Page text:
7. Replace the newspaper as needed: If your shoes are soaking wet, you may need to replace the newspapers a few times. Periodically check the wetness level and add new newspapers for more absorption as needed.
    8. Wait about 12 hours: Depending on the level of moisture, it may take more or less time for your shoes to dry.
    2 Best Ways to Dry Your Shoes Without Damaging Them

    Method 2: How to Dry Shoes with a Fan

    Another way to dry your shoes without damaging them is to hook them to the grill of a floor or table fan that is larger than the length of your shoes.

    You can create hooks with an old wire hanger and a wire cutter. Here’s how:

    1. Clean your shoes to remove any dirt
    2. Remove the insoles and open up the laces
    3. Place a towel under the fan
    4. Cut two lengths of wire from a hanger and bend them into an ‘S’ shape
    5. Hook one end of each wire to the fan and the other to each shoe, keeping space between the shoes
    6. Run the fan for a couple of hours or until the shoes are dry
    Alternatively, you can place the shoes near your refrigerator vent grill or air vent (as long as the air isn’t too hot) to dry them faster. Make sure to open up the shoe so the flowing air can get inside.

    Common Questions About Drying Your Shoes

    Can You Dry Shoes in the Oven?
    It’s generally not a good idea to dry your athletic shoes in the oven or microwave, since the heat can damage the adhesive holding your shoes together. Stuff your shoes with newspapers and air dry them or place them near a fan instead.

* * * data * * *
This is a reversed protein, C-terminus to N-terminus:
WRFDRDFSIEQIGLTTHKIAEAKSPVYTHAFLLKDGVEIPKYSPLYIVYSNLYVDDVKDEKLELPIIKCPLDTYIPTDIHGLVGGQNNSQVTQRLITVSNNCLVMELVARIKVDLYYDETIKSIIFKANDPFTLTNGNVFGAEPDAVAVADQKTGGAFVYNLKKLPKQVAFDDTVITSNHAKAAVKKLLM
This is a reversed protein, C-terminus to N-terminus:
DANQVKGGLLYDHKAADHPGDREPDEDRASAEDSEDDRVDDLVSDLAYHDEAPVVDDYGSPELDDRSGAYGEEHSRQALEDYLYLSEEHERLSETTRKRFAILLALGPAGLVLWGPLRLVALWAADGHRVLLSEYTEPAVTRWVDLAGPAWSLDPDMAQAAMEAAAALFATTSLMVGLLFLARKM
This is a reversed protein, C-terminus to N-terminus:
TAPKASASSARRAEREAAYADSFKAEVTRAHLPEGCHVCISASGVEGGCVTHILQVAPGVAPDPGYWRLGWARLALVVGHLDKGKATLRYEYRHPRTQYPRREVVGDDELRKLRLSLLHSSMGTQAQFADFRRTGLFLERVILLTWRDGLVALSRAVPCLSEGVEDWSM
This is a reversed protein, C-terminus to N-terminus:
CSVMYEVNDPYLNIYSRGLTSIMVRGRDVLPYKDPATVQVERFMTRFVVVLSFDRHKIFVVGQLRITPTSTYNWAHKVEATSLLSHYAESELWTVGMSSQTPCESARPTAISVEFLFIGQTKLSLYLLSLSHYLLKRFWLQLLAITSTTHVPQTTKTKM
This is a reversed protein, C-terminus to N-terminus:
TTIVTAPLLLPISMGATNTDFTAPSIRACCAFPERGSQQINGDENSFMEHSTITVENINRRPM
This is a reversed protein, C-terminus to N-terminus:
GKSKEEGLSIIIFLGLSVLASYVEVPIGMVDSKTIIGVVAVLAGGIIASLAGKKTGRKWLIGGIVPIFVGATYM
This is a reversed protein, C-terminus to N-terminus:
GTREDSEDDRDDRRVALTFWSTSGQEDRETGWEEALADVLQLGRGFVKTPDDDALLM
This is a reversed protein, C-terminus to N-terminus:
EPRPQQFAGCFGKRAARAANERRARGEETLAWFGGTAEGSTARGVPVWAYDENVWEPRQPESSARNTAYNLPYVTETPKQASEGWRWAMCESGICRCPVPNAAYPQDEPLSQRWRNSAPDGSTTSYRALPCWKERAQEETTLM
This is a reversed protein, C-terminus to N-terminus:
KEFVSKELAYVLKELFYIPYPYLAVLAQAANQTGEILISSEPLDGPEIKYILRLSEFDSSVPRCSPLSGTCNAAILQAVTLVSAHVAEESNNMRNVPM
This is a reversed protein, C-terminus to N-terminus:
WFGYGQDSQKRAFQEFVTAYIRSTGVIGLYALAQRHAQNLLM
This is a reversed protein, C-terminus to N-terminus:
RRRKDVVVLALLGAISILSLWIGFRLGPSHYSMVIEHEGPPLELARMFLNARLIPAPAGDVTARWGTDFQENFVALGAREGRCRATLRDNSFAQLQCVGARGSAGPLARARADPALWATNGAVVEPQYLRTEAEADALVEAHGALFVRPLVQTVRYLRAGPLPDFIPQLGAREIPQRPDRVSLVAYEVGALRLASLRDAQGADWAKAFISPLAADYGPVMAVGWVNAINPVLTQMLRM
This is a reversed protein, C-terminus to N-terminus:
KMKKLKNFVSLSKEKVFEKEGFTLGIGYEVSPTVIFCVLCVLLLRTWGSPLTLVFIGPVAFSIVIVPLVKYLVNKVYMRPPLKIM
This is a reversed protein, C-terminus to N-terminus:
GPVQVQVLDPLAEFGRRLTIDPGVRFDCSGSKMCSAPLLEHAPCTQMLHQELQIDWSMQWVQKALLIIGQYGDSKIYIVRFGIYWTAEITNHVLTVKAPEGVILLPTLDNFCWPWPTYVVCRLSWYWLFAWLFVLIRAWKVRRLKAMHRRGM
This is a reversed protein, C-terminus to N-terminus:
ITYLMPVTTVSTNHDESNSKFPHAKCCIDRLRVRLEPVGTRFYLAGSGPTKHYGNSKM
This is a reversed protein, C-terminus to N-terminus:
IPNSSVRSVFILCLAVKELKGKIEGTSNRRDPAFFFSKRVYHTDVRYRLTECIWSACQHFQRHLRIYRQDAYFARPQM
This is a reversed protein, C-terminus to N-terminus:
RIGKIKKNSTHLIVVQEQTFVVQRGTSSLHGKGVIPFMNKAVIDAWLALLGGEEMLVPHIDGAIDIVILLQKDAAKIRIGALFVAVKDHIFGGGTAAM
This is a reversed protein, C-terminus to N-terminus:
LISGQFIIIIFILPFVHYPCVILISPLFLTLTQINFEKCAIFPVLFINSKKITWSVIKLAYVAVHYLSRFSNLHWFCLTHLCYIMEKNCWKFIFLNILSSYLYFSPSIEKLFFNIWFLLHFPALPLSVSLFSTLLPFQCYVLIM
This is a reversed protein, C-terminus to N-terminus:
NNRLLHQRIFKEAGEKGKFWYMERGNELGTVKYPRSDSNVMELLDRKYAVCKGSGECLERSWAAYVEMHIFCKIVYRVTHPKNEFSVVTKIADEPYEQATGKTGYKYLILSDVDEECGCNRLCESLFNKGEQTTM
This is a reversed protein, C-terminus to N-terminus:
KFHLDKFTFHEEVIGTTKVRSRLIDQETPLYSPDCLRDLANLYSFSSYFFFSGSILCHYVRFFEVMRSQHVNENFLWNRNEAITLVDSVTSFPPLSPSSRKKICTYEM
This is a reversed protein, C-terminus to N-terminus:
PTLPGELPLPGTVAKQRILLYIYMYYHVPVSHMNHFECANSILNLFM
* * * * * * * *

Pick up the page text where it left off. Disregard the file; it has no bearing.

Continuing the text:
Can You Dry Shoes with a Hair Dryer?
    Never expose your shoes to the heat of a blow dryer for more than a few minutes, since it can compromise the rubber, glue and other materials used to construct your shoes. What’s more, leaving a hair dryer in close proximity to fabric is a fire hazard.
    Can You Dry Shoes in a Dryer with a Drying Rack?
    Some dryers have a drying rack designed to dry shoes, but this will only work for certain shoe types, such as cotton or canvas sneakers. You’ll also need to ensure you use a low heat setting to avoid damaging your shoes. If your dryer doesn’t have a drying rack, you can hang the shoes from the door by the laces. But even with these precautions, your shoes won’t last as long if you dry them in the clothes dryer. It’s better to dry your shoes using the newspaper method or a fan.
    Can You Take Shoes to the Dry Cleaner?
    Not all dry cleaners will take your shoes. However, if you have a pair of leather or suede athletic shoes that need extra TLC, you may want to find a dry cleaner that works with shoes. While they’ll follow a similar process to at-home cleaning, they also stock stain removers and other special products that can help your shoes look brand new again.
    Where Should You Air Dry Shoes?
    Drying your shoes in direct sunlight will cause excessive wear, so it’s best to air dry your shoes in a dry and well-ventilated environment indoors. If you want to speed up the drying process, try placing your shoes near your refrigerator vent or a fan.

    Originally published: September 13, 2021